Another challenge to new writers is point of view. No matter how many books you may have read, it does not necessarily stand out what this comprises until you’re confronted with it as an author.
So what does it mean? Generally speaking, everything, including all narrative, needs to be that as seen through the point of view (POV) character’s mind and eyes. This includes the vocabulary. If your protagonist is a child, don’t use big, complicated $5 words unless s/he happens to be someone like Sheldon Cooper on “The Big Bang Theory.” If you’re writing an historical novel, keep the terminology and vernacular, including any euphemisms, accurate to that particular era.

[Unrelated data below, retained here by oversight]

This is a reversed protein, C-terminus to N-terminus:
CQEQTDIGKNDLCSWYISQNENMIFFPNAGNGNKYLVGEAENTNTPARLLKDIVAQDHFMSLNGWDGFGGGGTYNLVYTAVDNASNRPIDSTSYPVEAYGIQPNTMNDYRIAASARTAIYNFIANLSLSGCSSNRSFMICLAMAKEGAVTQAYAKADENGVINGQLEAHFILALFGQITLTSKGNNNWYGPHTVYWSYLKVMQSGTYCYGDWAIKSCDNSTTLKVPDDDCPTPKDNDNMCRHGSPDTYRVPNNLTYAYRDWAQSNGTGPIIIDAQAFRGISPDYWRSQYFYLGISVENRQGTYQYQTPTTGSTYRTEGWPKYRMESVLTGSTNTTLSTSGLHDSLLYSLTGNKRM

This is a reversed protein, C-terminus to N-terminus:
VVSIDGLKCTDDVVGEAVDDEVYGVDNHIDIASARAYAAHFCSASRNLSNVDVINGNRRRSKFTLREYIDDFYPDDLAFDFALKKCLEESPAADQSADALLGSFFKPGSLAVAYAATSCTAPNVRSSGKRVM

If he or she is a professional, then they should filter their environment and situations through those particular eyes. For example, if your protagonist is a psychologist, he will see things slightly differently than an engineer. When I was writing “The Terra Debacle: Prisoners at Area 51” I had to get into the head of an astrobiologist. This meant I had to learn a whole lot about biology, lab operations, and so forth if I wanted to keep the story authentic. This is what research is all about.
If you read the posting the other day about character building, I’m sure you can see how this contributes to that as well. Everything your character says or does contributes to his personality. I you can’t get inside your character’s head and know these things, then you don’t know him or her well enough yourself.